Thursday, 1 October 2009

1W3 Douglas Gordon and Philippe Parreno's film: 'Zidane a 21st century portrait'

‘From the first kick of the ball until the final whistle.’

‘Madrid, Saturday 23rd, 2005, who could have imagined that in the future, an ordinary day like this, might be forgotten or remembered as anything more or less significant than a walk in the park. Face to face, as close as it lasts, for as long as it takes’ These are the words that release the football match filmed by the two directors, Douglas Gordon and Philippe Parreno with their super quality cameras. The film starts with an extreme close up on the field and the match, a zoom in to the extent that the only visible material the spectator gets is the digitized coloured bits, changing from green to red then yellow and so on, depending on what the camera is rolling over. 17 cameras around the set with magnificent zoom lenses, the longest, for the first time in the commercial use, all the cameras are following the football player Zinédine Zidane, the icon of the national French football team, playing for Real Madrid.

The directors manage to scrutinize Zidane’s movements, his sweat is so close to the film viewer, and so are his spits, the movement of his eyes, his sight’s fields, the scratch of his nose, having researched the techniques of filming a football match, Gordon and Parreno add their artistic practice on that layer to create a football related cinematic language with moments of abstraction or gazing in a another world, could be a detail of the green grass, a projector emitting heat, a digital clock hanging on a banner, a kellogg’s frosties advertising in motion… Immersion is definitely part of the viewing experience, and at moments, I started thinking that it is actually becoming awkward not to film the actual ball but a star player, it was playing on the ‘ordinary’, the one they mention in the beginning of the film. A fall on the ground would become a poetic landscape, using the same technique of replaying the scene but with a slower pace, and played against Mogwai’s music, created for the original soundtrack of the film. Football never seemed so lonely for me, it was no longer a collective play, it was Zidane, alone, the football field as a deserted place, with the whole ‘ghost like’ ambiance that is out there but that we - the film’s spectators - cannot reach or see.

In the ‘following Zidane’ trip, the directors are looking closely and lovingly to him, Zidane would look up to the sky, and the cameramen follow his sight field, only to show us what is on his mind at this specific brief second, they show us the heat emitted by the light projectors and carry on by a narrative, in Zidane’s words, that takes us backwards to his early childhood years, yet giving a backup for the directors’ way of working; ‘As a child, I had a running commentary in my head when I was playing. It wasn’t really my own voice; it was the voice of Pierre Cangioni, a television anchor of the 1970s. Every time I heard his voice, I would run towards the TV as close as I could get, for as long as I could. It wasn’t that his words were so important, but the tone, the accent, the atmosphere was everything…’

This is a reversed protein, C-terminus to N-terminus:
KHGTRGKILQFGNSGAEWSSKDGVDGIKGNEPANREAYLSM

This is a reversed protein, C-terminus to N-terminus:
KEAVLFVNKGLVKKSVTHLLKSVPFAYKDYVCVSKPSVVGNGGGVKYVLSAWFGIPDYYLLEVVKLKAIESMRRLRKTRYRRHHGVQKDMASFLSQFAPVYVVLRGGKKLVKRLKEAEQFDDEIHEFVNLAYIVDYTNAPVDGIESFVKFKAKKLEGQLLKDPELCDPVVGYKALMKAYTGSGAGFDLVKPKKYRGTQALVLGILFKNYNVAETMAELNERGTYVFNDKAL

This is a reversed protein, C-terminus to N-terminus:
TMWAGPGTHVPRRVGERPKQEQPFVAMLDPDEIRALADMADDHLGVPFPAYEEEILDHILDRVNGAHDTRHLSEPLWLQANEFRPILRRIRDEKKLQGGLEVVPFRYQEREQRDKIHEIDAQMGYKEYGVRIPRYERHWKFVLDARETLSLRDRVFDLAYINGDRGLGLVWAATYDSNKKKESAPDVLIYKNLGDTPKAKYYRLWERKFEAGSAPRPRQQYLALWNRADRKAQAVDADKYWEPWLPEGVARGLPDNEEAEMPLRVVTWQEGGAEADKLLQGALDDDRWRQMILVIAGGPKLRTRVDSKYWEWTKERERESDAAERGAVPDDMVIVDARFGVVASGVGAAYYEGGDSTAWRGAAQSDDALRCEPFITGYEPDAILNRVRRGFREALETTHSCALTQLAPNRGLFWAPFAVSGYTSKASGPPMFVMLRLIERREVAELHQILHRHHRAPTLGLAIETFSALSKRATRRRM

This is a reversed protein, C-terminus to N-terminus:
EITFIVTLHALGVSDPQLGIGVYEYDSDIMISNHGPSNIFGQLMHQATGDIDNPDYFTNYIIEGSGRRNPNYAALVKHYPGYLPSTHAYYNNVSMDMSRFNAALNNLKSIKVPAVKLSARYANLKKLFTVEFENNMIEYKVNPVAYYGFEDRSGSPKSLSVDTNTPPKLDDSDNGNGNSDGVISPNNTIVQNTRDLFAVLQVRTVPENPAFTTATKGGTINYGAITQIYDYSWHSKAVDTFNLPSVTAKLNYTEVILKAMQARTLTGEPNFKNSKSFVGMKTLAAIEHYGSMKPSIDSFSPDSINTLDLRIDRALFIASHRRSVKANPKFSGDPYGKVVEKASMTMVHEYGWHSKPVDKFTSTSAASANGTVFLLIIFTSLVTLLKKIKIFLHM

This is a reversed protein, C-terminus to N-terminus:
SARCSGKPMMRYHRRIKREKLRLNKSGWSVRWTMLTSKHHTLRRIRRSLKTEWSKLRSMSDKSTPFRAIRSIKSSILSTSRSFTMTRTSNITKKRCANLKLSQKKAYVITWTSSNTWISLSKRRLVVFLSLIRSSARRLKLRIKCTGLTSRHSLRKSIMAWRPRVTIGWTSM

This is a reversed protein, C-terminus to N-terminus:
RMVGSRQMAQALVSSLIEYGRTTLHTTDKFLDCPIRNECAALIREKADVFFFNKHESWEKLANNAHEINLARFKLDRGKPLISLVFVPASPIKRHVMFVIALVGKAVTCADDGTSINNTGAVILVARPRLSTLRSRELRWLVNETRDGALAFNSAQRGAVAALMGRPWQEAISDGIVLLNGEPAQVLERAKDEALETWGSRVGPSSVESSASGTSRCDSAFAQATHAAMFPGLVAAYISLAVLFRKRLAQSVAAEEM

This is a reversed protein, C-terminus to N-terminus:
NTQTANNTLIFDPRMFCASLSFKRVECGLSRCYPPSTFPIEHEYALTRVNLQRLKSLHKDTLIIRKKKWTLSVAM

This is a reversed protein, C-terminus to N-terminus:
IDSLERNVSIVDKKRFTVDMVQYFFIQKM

I was taken by Zidane t-shirt’s number 5, for me when I was 5 years old, I thought I looked like number 5, very thin on the top with a big belly, and this is practically the age that as far as I know, is the limit of when I remember myself in my childhood years.

‘When you step into the field, you can hear and feel, the presence of the crowd. There is sound, the sound of noise.’ Zidane follows the appearance of these words, standing alone in the frame, applauding, but we - film’s spectators – did not see what happened on the field to deserve applause, while the field spectators did. ‘When you are immersed in the game, you don’t really hear the crowd, you can almost decide for yourself what you want to hear, you are never alone, I can hear someone shift around in their chair, I can hear someone coughing, I can hear someone whisper in the ear of the person next to him, I can imagine that I can hear the ticking of a watch. Maybe if things are going badly, you become conscious of people’s reaction. When it is not going well, you feel less involved and more likely to hear the insults, the whistles. You start to have negative thoughts sometimes you want to forget.’

‘The game, the event, is not necessarily experienced or remembered in ‘real time’, my memories of games and events are fragmented, sometimes when you arrive in the stadium, you feel that everything has already been decided, the script has already been written’.

It is a whole match, one whole match for Real Madrid, Zidane manages to do it all, he helps Ronaldinho score, Ronaldinho kisses Zidane on the cheek, Zidane fights with the other team’s player, he is penalized, the jury’s red card forces him to leave the field, the directors zoom out from the player to the football field, the whole architecture of the playing field, and it is in Zidane’s words that the film ends: ‘magic is sometimes close to nothing at all, when I retire I will miss the green of the field, ‘le carré vert’’.

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